Nuclear energy

Nuclear power plants for energy generation use the solid ceramic material uranium oxide UO2 as “fuel”. If the uranium isotope 235U in the nuclear reactor is bombarded with slow neutrons, this produces an unstable uranium isotope 236U that very quickly decomposes into large nuclei with a mass number around 142 and around 92, such as barium and krypton. This stimulated nuclear fission releases fast neutrons that, after a slow-down, can split uranium nuclei again – a controlled chain reaction. Water in the nuclear reactor causes the deceleration of fast neutrons and thereby takes over part of the kinetic energy of these neutrons, which heats up the water. The ‘fragments’ of barium and krypton also move apart at high speed, and this kinetic energy is transferred to the neighbouring atoms of the nuclear fuel and converted into heat. Through a heat exchanger, all this heat is transferred to another water circuit that converts water into steam. This steam drives a turbine, and a generator converts the rotating movement of the shaft of this turbine into electricity. That is nuclear energy in a nutshell.

The energy released by nuclear fission is many orders of magnitude greater than the energy released by chemical reactions such as the combustion of coal, oil or natural gas. We are dealing here with very strong nuclear forces, and not with the much weaker electron forces that play a major role in chemical reactions. By way of comparison: one gram of the uranium isotope 235U produces as much energy in nuclear fission as several thousand kilograms of coal in combustion – a difference by a factor of a million. This makes nuclear energy a compact form of energy with a very high energy density – you need very little ‘fuel’. Or, considered in another way: nuclear power plants are much more compact per amount of energy generated than other power plants, and they also require less land area than other non-fossil energy generators such as solar cells and wind turbines.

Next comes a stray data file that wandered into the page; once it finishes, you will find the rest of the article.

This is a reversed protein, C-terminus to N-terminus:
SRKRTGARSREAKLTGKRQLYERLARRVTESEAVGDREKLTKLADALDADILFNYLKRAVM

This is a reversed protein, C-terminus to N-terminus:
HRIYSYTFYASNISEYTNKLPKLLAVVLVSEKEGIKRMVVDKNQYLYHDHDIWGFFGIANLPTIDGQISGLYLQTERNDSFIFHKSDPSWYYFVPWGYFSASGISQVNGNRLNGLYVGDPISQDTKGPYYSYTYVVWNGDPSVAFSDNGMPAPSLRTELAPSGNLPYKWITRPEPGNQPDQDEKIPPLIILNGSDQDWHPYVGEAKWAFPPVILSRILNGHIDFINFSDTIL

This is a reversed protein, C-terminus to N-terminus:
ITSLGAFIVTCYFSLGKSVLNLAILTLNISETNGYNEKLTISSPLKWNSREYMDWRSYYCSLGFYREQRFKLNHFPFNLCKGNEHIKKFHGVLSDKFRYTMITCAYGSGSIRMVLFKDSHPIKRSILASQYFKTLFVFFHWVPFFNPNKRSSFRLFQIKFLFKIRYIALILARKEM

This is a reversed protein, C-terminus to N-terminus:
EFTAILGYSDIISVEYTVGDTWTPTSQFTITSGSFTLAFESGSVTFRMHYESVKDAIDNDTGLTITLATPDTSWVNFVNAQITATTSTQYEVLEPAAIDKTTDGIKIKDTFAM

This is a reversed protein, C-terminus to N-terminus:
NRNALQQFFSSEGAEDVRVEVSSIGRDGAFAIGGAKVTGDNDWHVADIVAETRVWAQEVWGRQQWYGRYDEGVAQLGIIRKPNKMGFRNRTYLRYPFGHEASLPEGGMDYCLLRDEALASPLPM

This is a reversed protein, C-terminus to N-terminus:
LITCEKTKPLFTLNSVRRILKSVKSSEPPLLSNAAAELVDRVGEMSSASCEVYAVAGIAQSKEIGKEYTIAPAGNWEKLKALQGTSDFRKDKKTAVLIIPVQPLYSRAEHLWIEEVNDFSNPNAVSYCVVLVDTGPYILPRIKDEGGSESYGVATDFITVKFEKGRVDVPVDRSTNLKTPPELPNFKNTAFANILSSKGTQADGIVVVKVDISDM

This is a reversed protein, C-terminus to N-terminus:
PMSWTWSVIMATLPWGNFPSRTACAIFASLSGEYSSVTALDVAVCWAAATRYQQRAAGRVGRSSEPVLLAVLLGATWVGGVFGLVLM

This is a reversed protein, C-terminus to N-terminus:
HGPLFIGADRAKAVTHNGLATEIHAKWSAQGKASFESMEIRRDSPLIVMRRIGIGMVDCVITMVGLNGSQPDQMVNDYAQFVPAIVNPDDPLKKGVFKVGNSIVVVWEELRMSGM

From uranium ore to energy
The element uranium occurs naturally in the earth’s crust as a constituent of ores. More than 99% is in the form of the uranium isotope 238U, about 0.7% as the desirable isotope 235U and traces of 234U. After extraction, the ore is stripped of undesirable components using physical and chemical processes in order to obtain a purer raw material (U3O8).
For a common type of nuclear power plant, where ‘ordinary’ water is used for heat transfer, it is necessary to enrich the isotope 235U content from 0.7% to about 4%. To do this, the U3O8 is first converted into gaseous UF6. Because the 235U isotope of UF6 is slightly lighter than the 238U isotope, these isotopes can be separated by mass. In the past, robust ceramic membranes were developed for the separation of this corrosive and highly reactive UF6 mixture. These membranes allowed the light isotope to pass through just a little faster than the heavy, causing the 235U content to increase slightly. In this way, a whole battery of membranes in succession could be used to obtain the desired concentration. Today, ultracentrifuges are used for enrichment, in which the heavier isotope is ‘slung’ to the outside and the desired lighter 235U-rich fraction is extracted from the inside of the centrifuges.

After enrichment, UF6 is converted into UO2 which is manufactured into fuel elements for the nuclear reactor as rods or pellets. This fuel is encased in a zirconium alloy cladding that is corrosion resistant and absorbs hardly any neutrons. In addition to water for neutron and heat absorption, there are also control rods made of cadmium or boron that can be inserted into the reactor to absorb neutrons, as an (additional) control mechanism of the chain reaction. For reasons of mechanical robustness and radiation resistance, important parts of the reactor and the power plant are made of steel and concrete.